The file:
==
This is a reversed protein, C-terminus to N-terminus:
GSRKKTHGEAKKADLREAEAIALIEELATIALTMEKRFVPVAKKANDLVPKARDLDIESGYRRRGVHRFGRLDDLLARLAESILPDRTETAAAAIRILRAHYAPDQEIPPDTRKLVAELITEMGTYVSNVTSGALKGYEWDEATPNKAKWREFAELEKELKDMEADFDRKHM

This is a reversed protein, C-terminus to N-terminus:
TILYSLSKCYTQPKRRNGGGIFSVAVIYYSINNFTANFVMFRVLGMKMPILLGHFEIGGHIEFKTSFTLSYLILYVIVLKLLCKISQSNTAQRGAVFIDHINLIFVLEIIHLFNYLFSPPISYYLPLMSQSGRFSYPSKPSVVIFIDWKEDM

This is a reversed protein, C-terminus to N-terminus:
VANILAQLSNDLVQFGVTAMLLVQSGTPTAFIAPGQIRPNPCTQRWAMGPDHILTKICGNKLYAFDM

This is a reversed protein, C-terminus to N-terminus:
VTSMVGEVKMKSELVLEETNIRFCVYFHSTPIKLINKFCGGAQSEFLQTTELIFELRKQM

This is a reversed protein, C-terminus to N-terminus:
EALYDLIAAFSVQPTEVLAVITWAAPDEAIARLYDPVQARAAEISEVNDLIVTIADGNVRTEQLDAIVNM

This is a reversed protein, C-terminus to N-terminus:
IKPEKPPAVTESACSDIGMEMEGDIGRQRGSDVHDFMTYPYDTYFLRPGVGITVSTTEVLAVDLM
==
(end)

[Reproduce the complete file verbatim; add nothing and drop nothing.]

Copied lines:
This is a reversed protein, C-terminus to N-terminus:
GSRKKTHGEAKKADLREAEAIALIEELATIALTMEKRFVPVAKKANDLVPKARDLDIESGYRRRGVHRFGRLDDLLARLAESILPDRTETAAAAIRILRAHYAPDQEIPPDTRKLVAELITEMGTYVSNVTSGALKGYEWDEATPNKAKWREFAELEKELKDMEADFDRKHM

This is a reversed protein, C-terminus to N-terminus:
TILYSLSKCYTQPKRRNGGGIFSVAVIYYSINNFTANFVMFRVLGMKMPILLGHFEIGGHIEFKTSFTLSYLILYVIVLKLLCKISQSNTAQRGAVFIDHINLIFVLEIIHLFNYLFSPPISYYLPLMSQSGRFSYPSKPSVVIFIDWKEDM

This is a reversed protein, C-terminus to N-terminus:
VANILAQLSNDLVQFGVTAMLLVQSGTPTAFIAPGQIRPNPCTQRWAMGPDHILTKICGNKLYAFDM

This is a reversed protein, C-terminus to N-terminus:
VTSMVGEVKMKSELVLEETNIRFCVYFHSTPIKLINKFCGGAQSEFLQTTELIFELRKQM

This is a reversed protein, C-terminus to N-terminus:
EALYDLIAAFSVQPTEVLAVITWAAPDEAIARLYDPVQARAAEISEVNDLIVTIADGNVRTEQLDAIVNM

This is a reversed protein, C-terminus to N-terminus:
IKPEKPPAVTESACSDIGMEMEGDIGRQRGSDVHDFMTYPYDTYFLRPGVGITVSTTEVLAVDLM